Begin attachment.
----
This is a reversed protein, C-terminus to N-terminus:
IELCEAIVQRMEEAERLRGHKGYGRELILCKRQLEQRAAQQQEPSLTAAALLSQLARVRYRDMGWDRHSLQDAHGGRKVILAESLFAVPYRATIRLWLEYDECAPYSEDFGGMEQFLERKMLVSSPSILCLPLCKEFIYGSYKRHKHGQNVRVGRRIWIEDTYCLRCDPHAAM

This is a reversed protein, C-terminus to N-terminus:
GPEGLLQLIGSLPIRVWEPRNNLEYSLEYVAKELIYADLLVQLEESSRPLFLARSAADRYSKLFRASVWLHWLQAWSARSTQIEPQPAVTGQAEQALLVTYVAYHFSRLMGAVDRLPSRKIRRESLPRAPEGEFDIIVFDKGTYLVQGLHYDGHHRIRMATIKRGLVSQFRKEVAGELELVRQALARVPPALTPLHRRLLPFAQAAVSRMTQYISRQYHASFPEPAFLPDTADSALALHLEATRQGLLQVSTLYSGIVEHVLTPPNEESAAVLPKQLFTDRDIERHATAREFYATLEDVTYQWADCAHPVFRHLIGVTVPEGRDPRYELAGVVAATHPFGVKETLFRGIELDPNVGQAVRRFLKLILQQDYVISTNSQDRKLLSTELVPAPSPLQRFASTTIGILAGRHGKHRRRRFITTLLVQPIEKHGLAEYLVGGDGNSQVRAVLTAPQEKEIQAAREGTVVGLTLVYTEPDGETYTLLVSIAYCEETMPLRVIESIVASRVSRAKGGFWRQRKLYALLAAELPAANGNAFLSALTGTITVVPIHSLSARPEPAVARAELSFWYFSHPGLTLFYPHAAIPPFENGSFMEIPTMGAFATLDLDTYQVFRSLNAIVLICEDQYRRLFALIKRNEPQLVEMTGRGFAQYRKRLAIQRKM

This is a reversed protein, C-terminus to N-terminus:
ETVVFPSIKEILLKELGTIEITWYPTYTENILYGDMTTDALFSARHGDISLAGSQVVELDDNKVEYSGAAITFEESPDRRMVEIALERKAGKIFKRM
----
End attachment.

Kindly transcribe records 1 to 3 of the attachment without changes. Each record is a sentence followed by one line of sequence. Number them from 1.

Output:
This is a reversed protein, C-terminus to N-terminus:
IELCEAIVQRMEEAERLRGHKGYGRELILCKRQLEQRAAQQQEPSLTAAALLSQLARVRYRDMGWDRHSLQDAHGGRKVILAESLFAVPYRATIRLWLEYDECAPYSEDFGGMEQFLERKMLVSSPSILCLPLCKEFIYGSYKRHKHGQNVRVGRRIWIEDTYCLRCDPHAAM

This is a reversed protein, C-terminus to N-terminus:
GPEGLLQLIGSLPIRVWEPRNNLEYSLEYVAKELIYADLLVQLEESSRPLFLARSAADRYSKLFRASVWLHWLQAWSARSTQIEPQPAVTGQAEQALLVTYVAYHFSRLMGAVDRLPSRKIRRESLPRAPEGEFDIIVFDKGTYLVQGLHYDGHHRIRMATIKRGLVSQFRKEVAGELELVRQALARVPPALTPLHRRLLPFAQAAVSRMTQYISRQYHASFPEPAFLPDTADSALALHLEATRQGLLQVSTLYSGIVEHVLTPPNEESAAVLPKQLFTDRDIERHATAREFYATLEDVTYQWADCAHPVFRHLIGVTVPEGRDPRYELAGVVAATHPFGVKETLFRGIELDPNVGQAVRRFLKLILQQDYVISTNSQDRKLLSTELVPAPSPLQRFASTTIGILAGRHGKHRRRRFITTLLVQPIEKHGLAEYLVGGDGNSQVRAVLTAPQEKEIQAAREGTVVGLTLVYTEPDGETYTLLVSIAYCEETMPLRVIESIVASRVSRAKGGFWRQRKLYALLAAELPAANGNAFLSALTGTITVVPIHSLSARPEPAVARAELSFWYFSHPGLTLFYPHAAIPPFENGSFMEIPTMGAFATLDLDTYQVFRSLNAIVLICEDQYRRLFALIKRNEPQLVEMTGRGFAQYRKRLAIQRKM

This is a reversed protein, C-terminus to N-terminus:
ETVVFPSIKEILLKELGTIEITWYPTYTENILYGDMTTDALFSARHGDISLAGSQVVELDDNKVEYSGAAITFEESPDRRMVEIALERKAGKIFKRM